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With fifty million face masks bought by the UK government back in April 2020 not being used because of safety concerns, have YOU considered the best face mask options and how best to protect your workforce, colleagues and customers?

Tracey Fairclough, our Managing Director, contemplates the market, given that quality of masks is a hot topic amongst TAF’s corporate client company organisations who ask her advice on the best options for catering staff having more face to face interactions with workforces.


READ THIS NOW to see how the range of face masks we benchmarked (between April and August 2020) fared and make your own mind up… it’s never too late to save a life … especially if it’s your own!

Face Masks | The Challenge

We conducted our own benchmark because people are still under the misconception that one size of mask fits all. It does not. Why? Because all our heads, noses, ears, chins are different shapes and sizes, so we must recognise and address the quite serious challenges for beard-wearing baristas, those with larger noses or wider jaw lines and even those with larger heads (like me).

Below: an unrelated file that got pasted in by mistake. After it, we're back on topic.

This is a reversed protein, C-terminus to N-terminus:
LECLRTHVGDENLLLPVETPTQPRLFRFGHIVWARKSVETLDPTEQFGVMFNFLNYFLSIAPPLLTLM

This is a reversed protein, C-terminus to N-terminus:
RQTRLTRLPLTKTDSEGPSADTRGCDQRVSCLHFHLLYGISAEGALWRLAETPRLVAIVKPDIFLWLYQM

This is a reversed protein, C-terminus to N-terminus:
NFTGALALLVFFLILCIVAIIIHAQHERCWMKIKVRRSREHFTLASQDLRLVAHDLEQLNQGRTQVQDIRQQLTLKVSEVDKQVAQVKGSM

Face Masks | The Rule

The rule of thumb is simply: a mask should cover your nose and your mouth. Recent research shows the more layers of fabric, the safer the mask in reducing gaps. Why are more layers important?

Here’s the technical bit published in the World Health Organisation WHO’s guidance document:

“According to the current evidence, COVID-19 virus is primarily transmitted between people via respiratory droplets and contact routes. Droplet transmission occurs when a person is in close contact (within 1 metre) with an infected person and exposure to potentially infective respiratory droplets occurs, for example, through coughing, sneezing or very close personal contact resulting in the inoculation of entry portals such as the mouth, nose or conjunctivae. Transmission may also occur through fomites in the immediate environment around the infected person. Therefore, transmission of the COVID-19 virus can occur directly by contact with infected people, or indirectly by contact with surfaces in the immediate environment or with objects used on or by the infected person.”

So, back to the rule, covering your nose and mouth with a mask should, whilst capturing large and small droplets and aerosol particles when we speak, sneeze or cough, prevent them from spreading.

Face Masks | The Fabrics

Now we’ve established WHY certain parts of the face need to be covered to best prevent the virus spreading, we need to familiarise ourselves with HOW certain fabrics can help or hinder the role a mask will play in protecting our lives and the lives of others. There are three primary fabric types.